As kids, we would have watched
the amazing comic hero Spiderman hanging upside down, swinging and shooting his
spider silk all across the city. Little would have we thought, if such fragile
looking fibres would be able to pull or handle such heavy weight. The
flabbergasting fact behind these fibres is that its elasticity enables the
fibre to be stretched from five to twenty times of its normal length, and has
the resistance of steel that it can also be used as a rip proof fabric.
'Spider silk' is one of the most
sought after biomaterial. Also known as 'gossamer', this is a protein fiber
spun by spiders. Due to its demand, and unavailability, it has even acquired
the nickname, 'Holy Grail". This silk comes from the glands of the spider
and is both flexible and lightweight. For a spider, this fibre is used for
catching its prey, serves as a life line while jumping, and a place to nest its
egg. As far as the human side is concerned, the silk is used in making bullet
proof clothing, rust-free panels on motor vehicles, surgical thread etc.
These fibres are flexible,
waterproof, and one of the toughest materials in the world. They are extremely
weightless that a fibre long enough to cover the world would only weigh less
than 170 grams. The fibres are flexible enough to be stretched upto 40% of its
original length, without any breakage problems, which give high ductility to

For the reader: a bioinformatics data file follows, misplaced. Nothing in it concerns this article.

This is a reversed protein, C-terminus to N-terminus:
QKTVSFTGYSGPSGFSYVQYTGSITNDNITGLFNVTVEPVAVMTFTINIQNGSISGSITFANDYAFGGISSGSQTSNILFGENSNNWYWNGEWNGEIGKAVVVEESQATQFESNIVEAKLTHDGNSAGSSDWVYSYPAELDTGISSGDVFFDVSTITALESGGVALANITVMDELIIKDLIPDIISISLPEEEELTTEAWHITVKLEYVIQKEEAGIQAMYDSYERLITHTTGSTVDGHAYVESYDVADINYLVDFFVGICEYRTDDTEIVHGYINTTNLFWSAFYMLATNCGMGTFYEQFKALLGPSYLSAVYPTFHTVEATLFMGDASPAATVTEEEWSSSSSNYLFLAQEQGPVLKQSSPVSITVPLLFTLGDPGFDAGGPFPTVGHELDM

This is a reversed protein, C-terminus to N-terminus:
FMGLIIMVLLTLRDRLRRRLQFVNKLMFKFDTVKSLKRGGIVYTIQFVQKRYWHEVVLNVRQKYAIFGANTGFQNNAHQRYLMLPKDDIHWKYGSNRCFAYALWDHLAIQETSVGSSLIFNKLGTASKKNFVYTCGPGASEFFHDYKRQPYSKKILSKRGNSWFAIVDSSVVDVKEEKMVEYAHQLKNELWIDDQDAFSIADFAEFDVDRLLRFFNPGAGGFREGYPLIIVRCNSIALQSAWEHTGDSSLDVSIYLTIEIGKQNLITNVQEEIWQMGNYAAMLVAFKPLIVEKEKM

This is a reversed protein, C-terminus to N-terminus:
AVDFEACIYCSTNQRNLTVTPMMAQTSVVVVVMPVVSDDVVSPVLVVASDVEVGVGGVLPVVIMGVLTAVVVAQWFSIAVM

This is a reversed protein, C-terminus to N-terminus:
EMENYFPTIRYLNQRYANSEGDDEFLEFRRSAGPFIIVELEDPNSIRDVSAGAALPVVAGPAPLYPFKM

the strands. Despite the fact that they are identical to that of the silkworm, spider
silk lacks commercial value. Fabrics from spider silk lacks luster. Due to the
difficulty in encoding the silk protein, it is a tedious task to identify the sequence,
and till today, only 14 species of silk producing spiders are decoded.
Types of Spider Silk:
Different spiders have different
glands for producing different kinds of silk, and for different reasons, like
web construction, capturing prey, defense, or mobility. Each fibre gives a
different kind of silk.
- Dragline silk: This
fibre is used as the outer rim of the web. It is tough, and strong as
- Tubiliform silk: This
fibre is used for protecting egg sacs. Its nature is very stiff.
- Capture-spiral silk: This
fibre is extremely sticky, and stretchy by nature, and is used for the
capturing lines of the web.
- Minor-Ampullate silk:
This fibre is used for web construction purposes.
- Aciniform silk: This
fibre is used to wrap the captured prey. This is three times tougher than
the dragline silk.
Possible Applications of
Spider silk applications have
been in vogue for more than thousands of years. The Greeks used them to stop
bleeding from wounds. On devices such as telescopes, and guns, it is used as
crosshairs. Some people use it as fishing nets. In the present day, this fibre
has the following potential applications.
- Used for making artificial
tendons and ligaments for supporting weak blood vessels.
- For making rust-free panels on
motor vehicles or boats.
- Making bandages and surgical
- Manufacturing rip-proof, and
light weight clothing.
- Making biodegradable bottles.
- Can be used in ropes, seat
belts, and parachutes due to its tensile strength.